I am developing a Java Desktop Application. In it I have 4 JButtons on a JPanel. Now I want that whenever a button is clicked its background color changes to some other color (say orange) to represent that it has been clicked and the background color of all other 3 buttons reset to their default color (in case any of them had Orange background color).

So, at one time only one button can have the orange color.

The current approach that I have applied is that I have implemented the following code in the xxxActionPerformed() method of JButton button1


and similarly for the rest three buttons.

Now in actual, I don't want the backgroud color as Gray (for unclicked button). Instead, I want the default background color so that the backgroud color will adjust itself to the look-and-feel of the GUI according to the end-user's platform's look-and-feel.

Q1. How can I get the default background color?

Q2. Is this the correct approach to do this or Is there any other mechanism through which I can group all the four buttons in a button group so that only one can have the specified property at one time (like radio buttons)?


You can get the standard background color for buttons from the UIManager:


As far as I know, the keys could change in different look & feels. Here is a nice webstart app that shows all available keys:


  1. just use null to use the default color:

  2. consider using JToggleButtons with a ButtonGroup, set the Icon and PressedIcon of the buttons. No need to change the background color.

    button1 = new JToggleButton(new ImageIcon("0.jpg"));
    button1.setSelectedIcon(new ImageIcon("1.jpg"));
    button2 = new JToggleButton(new ImageIcon("0.jpg"));
    button2.setSelectedIcon(new ImageIcon("2.jpg"));
    ButtonGroup group = new ButtonGroup();
  • +1 for the suggesting the best approach (using JToggleButton). I was looking for this kind of approach. Thanks
    – Yatendra
    Jan 18 '10 at 17:21
  • @trashgod I used it plenty of times without problems, but not with JToggleButtons... anyway it is up to the look and feel to honor it or not :-| that's a good reason to use the color of the UIManager, or use the icons
    – user85421
    Jan 18 '10 at 19:13
  • null didn't work for me. If set to null, the button became transparent, which is a problem with a differently coloured background. This was on a vanilla windows sun jdk 7.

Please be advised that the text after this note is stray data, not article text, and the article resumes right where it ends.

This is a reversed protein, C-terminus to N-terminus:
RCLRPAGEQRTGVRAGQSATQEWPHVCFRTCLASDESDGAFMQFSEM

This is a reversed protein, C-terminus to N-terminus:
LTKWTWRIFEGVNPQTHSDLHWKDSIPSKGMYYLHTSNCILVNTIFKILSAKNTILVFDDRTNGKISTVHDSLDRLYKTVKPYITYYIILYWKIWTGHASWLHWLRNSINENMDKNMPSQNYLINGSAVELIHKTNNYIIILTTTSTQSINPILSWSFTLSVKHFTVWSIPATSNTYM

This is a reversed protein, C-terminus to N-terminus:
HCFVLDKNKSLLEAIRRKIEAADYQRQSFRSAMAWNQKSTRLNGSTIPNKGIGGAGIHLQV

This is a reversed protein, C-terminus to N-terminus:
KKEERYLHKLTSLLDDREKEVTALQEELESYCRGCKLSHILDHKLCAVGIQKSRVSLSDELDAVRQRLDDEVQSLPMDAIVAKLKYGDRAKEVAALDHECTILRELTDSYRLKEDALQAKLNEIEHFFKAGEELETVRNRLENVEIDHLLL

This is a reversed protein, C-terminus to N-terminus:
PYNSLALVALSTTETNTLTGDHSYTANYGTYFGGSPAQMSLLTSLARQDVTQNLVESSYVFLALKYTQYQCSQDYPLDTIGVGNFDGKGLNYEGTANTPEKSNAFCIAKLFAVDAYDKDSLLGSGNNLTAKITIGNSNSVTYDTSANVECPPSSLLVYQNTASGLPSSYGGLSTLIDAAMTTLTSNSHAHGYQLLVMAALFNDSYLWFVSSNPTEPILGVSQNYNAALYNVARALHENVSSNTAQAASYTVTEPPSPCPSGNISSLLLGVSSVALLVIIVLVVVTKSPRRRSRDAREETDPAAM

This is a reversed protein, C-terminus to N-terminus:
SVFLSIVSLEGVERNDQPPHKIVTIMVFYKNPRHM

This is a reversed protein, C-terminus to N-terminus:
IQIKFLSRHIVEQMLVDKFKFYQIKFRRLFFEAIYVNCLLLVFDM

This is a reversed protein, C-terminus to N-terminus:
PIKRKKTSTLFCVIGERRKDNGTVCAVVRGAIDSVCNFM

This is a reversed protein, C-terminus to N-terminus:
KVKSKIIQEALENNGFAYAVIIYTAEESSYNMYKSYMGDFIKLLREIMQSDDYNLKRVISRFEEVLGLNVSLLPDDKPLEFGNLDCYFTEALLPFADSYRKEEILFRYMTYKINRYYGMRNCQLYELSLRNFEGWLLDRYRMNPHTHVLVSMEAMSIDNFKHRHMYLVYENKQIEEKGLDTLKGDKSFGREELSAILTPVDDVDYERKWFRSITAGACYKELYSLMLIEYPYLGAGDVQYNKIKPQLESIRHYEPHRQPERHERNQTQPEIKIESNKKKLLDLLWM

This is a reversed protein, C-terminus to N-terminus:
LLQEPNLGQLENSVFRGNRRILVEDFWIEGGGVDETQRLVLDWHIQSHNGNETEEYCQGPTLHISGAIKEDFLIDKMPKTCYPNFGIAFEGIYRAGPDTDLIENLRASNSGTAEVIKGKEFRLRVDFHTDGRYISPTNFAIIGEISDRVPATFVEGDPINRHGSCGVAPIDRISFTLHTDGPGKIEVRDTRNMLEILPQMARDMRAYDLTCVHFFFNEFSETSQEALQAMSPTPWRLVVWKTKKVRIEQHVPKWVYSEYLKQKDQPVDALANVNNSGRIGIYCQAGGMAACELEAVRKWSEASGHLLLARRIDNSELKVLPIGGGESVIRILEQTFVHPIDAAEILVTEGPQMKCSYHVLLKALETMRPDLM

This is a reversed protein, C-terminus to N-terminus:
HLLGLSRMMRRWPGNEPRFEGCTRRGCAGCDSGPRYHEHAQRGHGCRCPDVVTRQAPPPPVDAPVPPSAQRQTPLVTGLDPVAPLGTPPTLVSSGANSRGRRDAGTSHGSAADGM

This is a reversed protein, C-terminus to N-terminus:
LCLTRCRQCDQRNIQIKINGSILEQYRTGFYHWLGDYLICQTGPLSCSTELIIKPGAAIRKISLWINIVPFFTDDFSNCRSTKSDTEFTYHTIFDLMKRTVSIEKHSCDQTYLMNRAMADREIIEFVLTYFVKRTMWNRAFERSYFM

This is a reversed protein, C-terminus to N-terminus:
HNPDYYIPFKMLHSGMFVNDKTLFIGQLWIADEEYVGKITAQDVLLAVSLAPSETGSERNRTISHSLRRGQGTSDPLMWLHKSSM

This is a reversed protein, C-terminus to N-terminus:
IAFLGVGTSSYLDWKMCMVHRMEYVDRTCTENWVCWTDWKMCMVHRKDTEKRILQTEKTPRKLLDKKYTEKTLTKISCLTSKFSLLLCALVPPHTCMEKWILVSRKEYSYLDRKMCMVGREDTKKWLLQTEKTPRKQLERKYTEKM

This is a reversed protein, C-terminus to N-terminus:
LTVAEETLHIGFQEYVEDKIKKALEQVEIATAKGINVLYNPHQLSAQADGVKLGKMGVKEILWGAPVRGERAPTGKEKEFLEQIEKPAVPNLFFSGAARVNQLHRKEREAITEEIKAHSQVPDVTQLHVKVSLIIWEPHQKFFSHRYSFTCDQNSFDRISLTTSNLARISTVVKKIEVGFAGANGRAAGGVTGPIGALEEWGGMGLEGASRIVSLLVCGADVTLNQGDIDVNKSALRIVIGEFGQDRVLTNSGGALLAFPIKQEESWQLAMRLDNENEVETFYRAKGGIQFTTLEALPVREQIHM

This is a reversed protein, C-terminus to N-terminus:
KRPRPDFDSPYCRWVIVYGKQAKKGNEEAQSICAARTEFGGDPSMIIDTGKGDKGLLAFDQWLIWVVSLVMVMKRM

– Cookie
    Dec 14 '11 at 21:42
  • @Cookie : by documentation "[...] The background color is used only if the component is opaque, [...] It is up to the look and feel to honor this property, some may choose to ignore it."
    – user85421
    Dec 15 '11 at 12:48

Here's a cross-section of "Button.background" based on this example:

*** Metal javax.swing.plaf.metal.MetalLookAndFeel 636 entries
Button.background: javax.swing.plaf.ColorUIResource[r=238,g=238,b=238]

*** Nimbus com.sun.java.swing.plaf.nimbus.NimbusLookAndFeel 1052 entries
Button.background: com.sun.java.swing.plaf.nimbus.NimbusLookAndFeel$NimbusProperty@60961dff

*** CDE/Motif com.sun.java.swing.plaf.motif.MotifLookAndFeel 550 entries
Button.background: javax.swing.plaf.ColorUIResource[r=174,g=178,b=195]

*** Mac OS X com.apple.laf.AquaLookAndFeel 705 entries
Button.background: com.apple.laf.AquaNativeResources$CColorPaintUIResource[r=238,g=238,b=238]

Q1.: To get the GUI color of the button, just do this


With this class (java.awt.SystemColor.*), you can get the color of all elements of your user interface.

Q2.: I've never heard about grouping buttons. Then, I can´t answer you this one.

Hope it helps.


If you wish you can redesign your whole button UI

public class buttonUI extends javax.swing.plaf.basic.BasicButtonUI{

buttonUI(JButton b){

    public void paint(Graphics g,JComponent c){
             Graphics2D g2d = (Graphics2D) g;
             g2d.setRenderingHint(RenderingHints.KEY_ANTIALIASING, RenderingHints.VALUE_ANTIALIAS_ON);
             AbstractButton b = (AbstractButton) c;
             Dimension d = b.getSize();
             FontMetrics fm = g2d.getFontMetrics();
             g2d.setColor(new Color(100,100,100));
             String caption = b.getText();
             int x = (d.width - fm.stringWidth(caption)) / 2;
             int y = (d.height + fm.getAscent()) / 2 - 2;
             g2d.drawString(caption, x, y);        
        }   }

and in your main piece of code use like

jButton1.setUI(new buttonUI(jButton1));

This how I use it .. you can have your own way too


have you looked into the decorator pattern in java you pass a button into a method which decorates it depending on whether the button is the current active one, for example if it hovered over.

public Jbutton decorateButton(JButton b, boolean isHoveredOver){
    return b;

you call this method from the MouseEvent or ActionEvent methods and just issue a repaint() after. put all your buttons into an array or vector and loop through it passing each one in to the decorateButton method and give the initail boolean value of false then on event set it to true. This way the initial value is default and the button is then decorated upon action the buttons will appear to be acting as part of a group

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